The Addiction Algorithm

In this interview, the cultural anthropologist Natasha Dow Schull opens up about her research on gambling as an addiction. She explains how research on addiction is generally focused on things like drugs, but that addiction to technology is just as pervasive. In particular, she discusses the psychology behind slot machines, and how they are more addicting than poker because there is more immediate gratification, and it gives the gambler a sense of almost becoming one with the machine.

It is important to expand our discussion of addiction beyond just drug addiction, because once we do that we can look at other, more subtle issues with things like Facebook apps. Schull points out that there is no regulation of technology the way there is with food and drugs, and that maybe that’s part of the problem. She explains how in Gambler’s Anonymous meetings, people who would point out that slot machines needed to be better regulated would be brushed off and seen as not taking responsibility for their actions, but over time people are starting to realize the truth of that statement, and that it’s not actually unreasonable to push for better regulation of things like slot machines. That is not to say that gamblers don’t need to take any initiative, but it is a two-way street.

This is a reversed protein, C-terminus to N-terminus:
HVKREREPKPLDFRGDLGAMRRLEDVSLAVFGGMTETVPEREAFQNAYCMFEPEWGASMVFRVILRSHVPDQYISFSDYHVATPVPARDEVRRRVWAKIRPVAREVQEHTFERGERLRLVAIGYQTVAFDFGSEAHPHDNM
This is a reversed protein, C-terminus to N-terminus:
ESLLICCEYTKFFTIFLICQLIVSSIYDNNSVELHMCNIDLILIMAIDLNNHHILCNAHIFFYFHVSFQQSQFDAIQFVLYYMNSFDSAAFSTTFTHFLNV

Towards the end of the interview, Schull explains why ethnographic research works well for studying things such as addiction. She sees ethnographic research as being a middle ground between anecdotal evidence (which can be easily dismissed) and statistical evidence (which removes the human element from this very human-centered issue). By having deep conversations with people for an extended period of time, she was able to collect a relatively sufficient amount of data while simultaneously not oversimplifying the issue.

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